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January 27, 2011
June 12, 2005
From journal Mardi Gras
Bayside, New York
December 30, 2004
The fleet of cars operating that route have been named to the National Register of Historic Places. It leaves the Central Business District to chug-along through the "Garden District," appropriately named for its lush greenery and stately mansions. The median track is covered with grass, and the cars themselves are a battleship green color, betraying their age. However, there is a specific facility on Carollton Avenue, which is crossed along the ride, that restores, rebuilds, and maintains these cars so that they may continue to carry the many thousands of riders every day.
It’s one of the city’s best bargains at $1.25 a person, and if the day is sunny, as it was for us, it makes the scenery truly beautiful, and one can overlook some of the unkempt and rundown residences that do stick out like sore thumbs. Some visitors like to get on and off at various stops (there are 52 in all) in order to explore further on foot. We chose to respect our feet that day and didn’t. The most attractive places along the route are listed below, with their websites, so that you can get more information about them:
1. Audubon Zoological Gardens 2. Campus of Tulane University , which incidentally was my daughter’s second choice for college. 3. Lafayette Cemetary , with its reputed above-ground graves. They conduct a separate tour of that locale as part of the larger scoped "Ghost Tour". 4. Loyola University 5. Commanders Palace Restaurant , one of New Orleans’ crown dining places. 6. Anne Rice’s house I think I may have been the only person on that trolley not to have read any of her books. I am anti-horror and not crazy for fiction in general.
I tried to imagine what it would have been like in the 1830s, when the Anglos came to New Orleans to find fame and fortune and established themselves in the Garden District., as the French Quarter was too "Creole" for them. One such mansion belonged to a prominent sugar planter, Walter Denegre, who had his place built by by the French "Ecole des Beaux Arts." Since 1929, however, it was turned into the Louise S McGehee School, an all-girl school with an enrollment of less than 500. It sounds quite exclusive, though it boasts that it will accept anyone regardless of race, creed, etc.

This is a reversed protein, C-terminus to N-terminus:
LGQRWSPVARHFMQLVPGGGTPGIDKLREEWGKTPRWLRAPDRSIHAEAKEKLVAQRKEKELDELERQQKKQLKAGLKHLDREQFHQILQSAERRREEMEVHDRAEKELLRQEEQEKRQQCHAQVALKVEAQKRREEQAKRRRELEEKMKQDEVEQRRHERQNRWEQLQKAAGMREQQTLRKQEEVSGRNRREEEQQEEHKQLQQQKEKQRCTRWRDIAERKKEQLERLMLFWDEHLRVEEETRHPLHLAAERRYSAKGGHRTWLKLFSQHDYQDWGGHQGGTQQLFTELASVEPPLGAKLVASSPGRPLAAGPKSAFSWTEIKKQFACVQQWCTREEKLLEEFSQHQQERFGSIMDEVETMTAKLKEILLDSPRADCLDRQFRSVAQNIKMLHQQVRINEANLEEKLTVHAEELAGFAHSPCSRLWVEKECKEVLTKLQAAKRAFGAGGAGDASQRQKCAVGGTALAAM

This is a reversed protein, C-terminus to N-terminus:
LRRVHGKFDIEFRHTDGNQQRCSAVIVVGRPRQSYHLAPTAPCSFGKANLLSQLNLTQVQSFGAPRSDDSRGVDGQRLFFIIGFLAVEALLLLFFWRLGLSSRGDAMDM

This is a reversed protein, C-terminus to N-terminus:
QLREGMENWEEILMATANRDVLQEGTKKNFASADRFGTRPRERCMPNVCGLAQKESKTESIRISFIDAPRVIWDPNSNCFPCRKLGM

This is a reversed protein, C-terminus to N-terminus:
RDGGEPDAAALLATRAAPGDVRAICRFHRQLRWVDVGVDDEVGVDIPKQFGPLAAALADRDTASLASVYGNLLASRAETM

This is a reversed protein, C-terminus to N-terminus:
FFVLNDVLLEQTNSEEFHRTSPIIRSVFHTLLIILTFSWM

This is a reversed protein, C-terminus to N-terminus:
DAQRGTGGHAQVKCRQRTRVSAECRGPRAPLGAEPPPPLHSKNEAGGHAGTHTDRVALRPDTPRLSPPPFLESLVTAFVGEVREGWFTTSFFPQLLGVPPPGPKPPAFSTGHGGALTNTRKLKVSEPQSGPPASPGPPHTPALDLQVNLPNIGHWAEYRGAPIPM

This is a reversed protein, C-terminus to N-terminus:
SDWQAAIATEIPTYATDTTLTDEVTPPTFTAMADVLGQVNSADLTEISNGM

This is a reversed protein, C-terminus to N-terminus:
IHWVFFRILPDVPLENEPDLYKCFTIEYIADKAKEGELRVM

Please give me Blanche Du Bois!!
From journal There is....a house.....in New Orleans
Glenn Heights, Texas
June 24, 2004
From journal New Year's in New Orleans
May 31, 2004
From journal New Orleans and the French Quarter
April 19, 2001
From journal New Orleans All That Jazz
March 27, 2001
To avoid crowds, it’s best to board at the corner of Canal and Carondelet, where most inbound riders get off. If time permits, continue past the magnificent homes in the Garden District at least as far as Audubon Park (where the Zoo is). It’s a slow trip out and back but you’re riding an historic vehicle --- on varnished wooden seats --- through a historic neighborhood. Get off at Washington St. for the popular Commander’s Palace restaurant.
If you ride to the end, you can save 20-30 minutes by boarding a Tulane bus at Carollton Ave. and taking it back to Canal St.
They say there are three things every tourist must do at least once in New Orleans: Take a late-evening stroll down Bourbon Street with a Hurricane or ‘Po-Boy’ in hand. Have early-morning beignets at a Decatur St. coffee house. And ride the St. Charles streetcar.
From journal New Orleans Memories
new york, New York
February 28, 2001
Schedules are available fat the Regional Transit Authority office at 2817 Canal Street, 248-3900.
From journal New Orleans Notes